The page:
With the movement for democracy surfacing around 1991, the standard of citizen representation and the importance of nurturing civil society were gradually introduced into rural Bangladeshi society. However, even with a strong constitutional precedent for representation through local government, citizens have historically put forth little input into local processes. This is primarily due to:
1. Lack of information: From 2008-2012, the total adult literacy rate was 57.5%, and in 2011, 35.2% of the rural population was at the national poverty line. Poverty and a lack of education coupled with local governments that neglect to provide information have resulted in a rural citizenry that has little knowledge of its rights and duties, along with the services that local government should provide to them. Furthermore, UP members themselves often have limited understanding of the full range of their roles and responsibilities.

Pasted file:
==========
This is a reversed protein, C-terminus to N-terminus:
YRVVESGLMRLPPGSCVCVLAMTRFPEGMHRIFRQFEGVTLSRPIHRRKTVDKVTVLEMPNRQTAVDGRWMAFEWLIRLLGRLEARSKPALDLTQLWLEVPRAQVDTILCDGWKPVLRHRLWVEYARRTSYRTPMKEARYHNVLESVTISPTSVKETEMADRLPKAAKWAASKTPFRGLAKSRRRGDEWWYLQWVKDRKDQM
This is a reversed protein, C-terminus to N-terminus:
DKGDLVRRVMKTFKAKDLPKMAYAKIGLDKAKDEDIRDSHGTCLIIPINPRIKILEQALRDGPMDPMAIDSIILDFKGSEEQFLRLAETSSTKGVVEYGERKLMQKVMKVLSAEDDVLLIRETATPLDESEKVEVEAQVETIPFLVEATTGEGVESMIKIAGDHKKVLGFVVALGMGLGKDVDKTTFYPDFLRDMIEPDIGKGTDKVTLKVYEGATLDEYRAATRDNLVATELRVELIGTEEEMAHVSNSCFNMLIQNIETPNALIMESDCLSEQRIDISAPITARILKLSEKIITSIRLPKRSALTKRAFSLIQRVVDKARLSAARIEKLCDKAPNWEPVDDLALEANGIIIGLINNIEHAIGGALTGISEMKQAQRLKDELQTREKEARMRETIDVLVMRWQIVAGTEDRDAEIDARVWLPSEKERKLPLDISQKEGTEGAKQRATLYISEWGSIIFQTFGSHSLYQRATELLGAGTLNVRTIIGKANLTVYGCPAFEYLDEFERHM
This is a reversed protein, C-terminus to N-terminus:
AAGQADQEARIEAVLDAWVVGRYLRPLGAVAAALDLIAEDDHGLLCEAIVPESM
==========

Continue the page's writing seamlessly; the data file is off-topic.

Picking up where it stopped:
2. Exclusionary practices:
a.While each UP must have three female members, these women often face obstacles in implementing projects and exclusion from important decision-making processes (i.e. allocation of funds). Additionally, many female UP members also express a lack of training and knowledge about their roles and the purview of the UP.